• Penetration can cause tingling or prickling of the skin at that site within 30 minutes.
  • There may be a nonspecific, erythematous skin eruption at the site of hookworm entry.
  • Larvae can remain dormant for some months but migration can sometimes begin immediately.
  • Once the larvae begin migration, raised, pink or flesh-coloured, tortuous, snake-like tracks that are 2-3 mm wide form about 3-4 cm from the site of penetration. This is due to an allergic immune response to the larvae or its byproducts.
  • Tracts can advance between 2 mm-2 cm per day, depending on the species.
  • Skin lesions can cause intense pruritus.
  • Diagnosis is usually clinical. (The Dermatology Information System (DermIS) link below has images of typical skin changes).[5]
  • Skin biopsy ahead of the leading tract may show a larva in a burrow and inflammatory infiltrate.[6]
  • Optical coherence tomography can identify the larvae in the epidermis and allow direct removal.[7]

Cutaneous larva migrans is a self-limiting infection but can be treated with albendazole or ivermectin.[8] Most cases will resolve within 4-8 weeks because the larvae cannot penetrate the dermis, cannot reproduce, and eventually die.[2]

  • Treatment with anthelmintics can shorten the disease course, ease pruritus and lead to resolution of skin tracts within one week.[2]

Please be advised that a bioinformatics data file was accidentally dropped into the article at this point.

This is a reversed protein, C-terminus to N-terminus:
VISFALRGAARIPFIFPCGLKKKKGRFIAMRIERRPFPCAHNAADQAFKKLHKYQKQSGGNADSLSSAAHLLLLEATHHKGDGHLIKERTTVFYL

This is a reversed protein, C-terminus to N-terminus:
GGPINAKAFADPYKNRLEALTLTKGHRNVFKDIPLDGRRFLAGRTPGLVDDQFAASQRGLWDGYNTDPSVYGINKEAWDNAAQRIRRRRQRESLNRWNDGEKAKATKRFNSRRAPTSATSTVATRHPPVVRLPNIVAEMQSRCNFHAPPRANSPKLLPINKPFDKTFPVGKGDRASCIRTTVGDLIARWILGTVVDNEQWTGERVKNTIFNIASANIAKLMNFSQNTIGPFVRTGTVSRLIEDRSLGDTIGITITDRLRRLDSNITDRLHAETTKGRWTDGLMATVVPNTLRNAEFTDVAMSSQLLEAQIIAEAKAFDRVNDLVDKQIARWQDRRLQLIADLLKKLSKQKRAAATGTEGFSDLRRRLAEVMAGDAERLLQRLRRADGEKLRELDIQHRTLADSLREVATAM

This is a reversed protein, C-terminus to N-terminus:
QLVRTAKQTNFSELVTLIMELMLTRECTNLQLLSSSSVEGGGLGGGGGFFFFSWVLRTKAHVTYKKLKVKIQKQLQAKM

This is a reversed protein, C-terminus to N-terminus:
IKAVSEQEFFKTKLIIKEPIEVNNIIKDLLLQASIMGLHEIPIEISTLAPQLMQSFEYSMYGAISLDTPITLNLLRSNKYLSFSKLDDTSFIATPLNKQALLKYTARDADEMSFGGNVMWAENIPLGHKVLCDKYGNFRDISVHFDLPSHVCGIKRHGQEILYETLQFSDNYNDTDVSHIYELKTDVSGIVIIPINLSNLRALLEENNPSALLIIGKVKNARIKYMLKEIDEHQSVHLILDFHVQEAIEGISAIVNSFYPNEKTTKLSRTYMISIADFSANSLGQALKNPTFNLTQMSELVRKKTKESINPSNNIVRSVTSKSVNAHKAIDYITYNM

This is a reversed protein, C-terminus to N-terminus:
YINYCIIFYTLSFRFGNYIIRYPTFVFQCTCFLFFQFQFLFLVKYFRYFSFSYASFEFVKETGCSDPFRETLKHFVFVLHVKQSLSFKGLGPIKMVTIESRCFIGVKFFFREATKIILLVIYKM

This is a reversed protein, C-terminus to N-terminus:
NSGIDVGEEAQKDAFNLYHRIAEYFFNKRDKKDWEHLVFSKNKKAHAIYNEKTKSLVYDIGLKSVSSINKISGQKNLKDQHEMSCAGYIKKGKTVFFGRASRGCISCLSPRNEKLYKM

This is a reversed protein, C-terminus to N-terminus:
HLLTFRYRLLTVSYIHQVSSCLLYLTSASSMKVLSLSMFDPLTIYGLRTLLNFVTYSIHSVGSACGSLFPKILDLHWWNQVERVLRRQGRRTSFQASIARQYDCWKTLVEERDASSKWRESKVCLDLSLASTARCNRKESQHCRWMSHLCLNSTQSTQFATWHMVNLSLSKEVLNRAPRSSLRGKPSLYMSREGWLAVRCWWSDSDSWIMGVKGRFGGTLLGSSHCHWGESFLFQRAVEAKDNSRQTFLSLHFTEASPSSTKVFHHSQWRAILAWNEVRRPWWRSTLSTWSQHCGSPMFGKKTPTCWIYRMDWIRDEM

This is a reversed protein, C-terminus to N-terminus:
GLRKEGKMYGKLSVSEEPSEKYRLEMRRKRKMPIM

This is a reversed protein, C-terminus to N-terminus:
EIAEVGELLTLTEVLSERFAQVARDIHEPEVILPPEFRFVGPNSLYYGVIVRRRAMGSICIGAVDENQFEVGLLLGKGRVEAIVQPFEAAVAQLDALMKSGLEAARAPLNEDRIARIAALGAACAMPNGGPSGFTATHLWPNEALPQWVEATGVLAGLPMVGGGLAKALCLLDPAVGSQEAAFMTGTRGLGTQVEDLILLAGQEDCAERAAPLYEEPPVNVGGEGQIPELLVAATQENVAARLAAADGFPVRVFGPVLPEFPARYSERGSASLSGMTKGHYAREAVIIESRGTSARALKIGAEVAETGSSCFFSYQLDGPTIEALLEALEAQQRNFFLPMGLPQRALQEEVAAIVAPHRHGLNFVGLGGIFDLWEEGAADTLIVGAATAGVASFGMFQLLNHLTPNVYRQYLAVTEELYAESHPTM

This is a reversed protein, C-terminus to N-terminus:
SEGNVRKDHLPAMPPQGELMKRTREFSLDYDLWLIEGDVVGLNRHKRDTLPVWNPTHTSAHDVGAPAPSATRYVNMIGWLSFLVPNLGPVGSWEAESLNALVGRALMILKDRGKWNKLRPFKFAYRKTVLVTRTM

• Liquid nitrogen cryotherapy for the progressive end of the larval burrow is another alternative treatment. However, it is painful and multiple treatments are usually needed.[9]
  • Antihistamines and topical corticosteroids can be added to the treatment to help pruritus.
  • Secondary skin infection which may need treatment with antibiotics.
  • Löffler's disease: this is the combination of pulmonary infiltrates and eosinophilia that can occur with heavy infestation of larvae. A generalised sensitisation with soluble antigens in the lung causes the pulmonary infiltrates.[10]
  • Cutaneous larva migrans is a self-limiting condition and, without any treatment, most cases will resolve within 4-8 weeks.[2]
  • Avoiding direct skin contact with contaminated soil - eg, wearing shoes on the beach, and not sunbathing or sitting directly on sand.
  • Prohibiting cats and dogs on beaches.
  • Deworming of pets.
  • Covering sandpits when not in use.

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Further reading and references

  1. Heukelbach J, Feldmeier H; Epidemiological and clinical characteristics of hookworm-related cutaneous larva migrans. Lancet Infect Dis. 2008 May8(5):302-9.

  2. Cutaneous larva migrans; DermNet NZ, Accessed October 2008

  3. Simon MW, Simon NP; Cutaneous larva migrans. Pediatr Emerg Care. 2003 Oct19(5):350-2.

  4. Vanhaecke C, Perignon A, Monsel G, et al; Aetiologies of creeping eruption: 78 cases. Br J Dermatol. 2014 May170(5):1166-9. doi: 10.1111/bjd.12637.

  5. Larva Migrans Cutanea; DermIS (Dermatology Information System)

  6. Nenoff P, Handrick W, Kruger C, et al; [Ectoparasites. Part 2: Bed bugs, Demodex, sand fleas and cutaneous larva migrans]. Hautarzt. 2009 Sep60(9):749-57

  7. Morsy H, Mogensen M, Thomsen J, et al; Imaging of cutaneous larva migrans by optical coherence tomography. Travel Med Infect Dis. 2007 Jul5(4):243-6. Epub 2007 Feb 15.

  8. Hookworm; DPDx, Centers for Disease Control and Prevention

  9. Kapadia N, Borhany T, Farooqui M; Use of liquid nitrogen and albendazole in successfully treating cutaneous larva migrans. J Coll Physicians Surg Pak. 2013 May23(5):319-21. doi: 05.2013/JCPSP.319321.

  10. Sen T, Ponde CK, Udwadia ZF; Hypereosinophilic syndrome with isolated Loeffler's endocarditis: complete resolution with corticosteroids. J Postgrad Med. 2008 Apr-Jun54(2):135-7.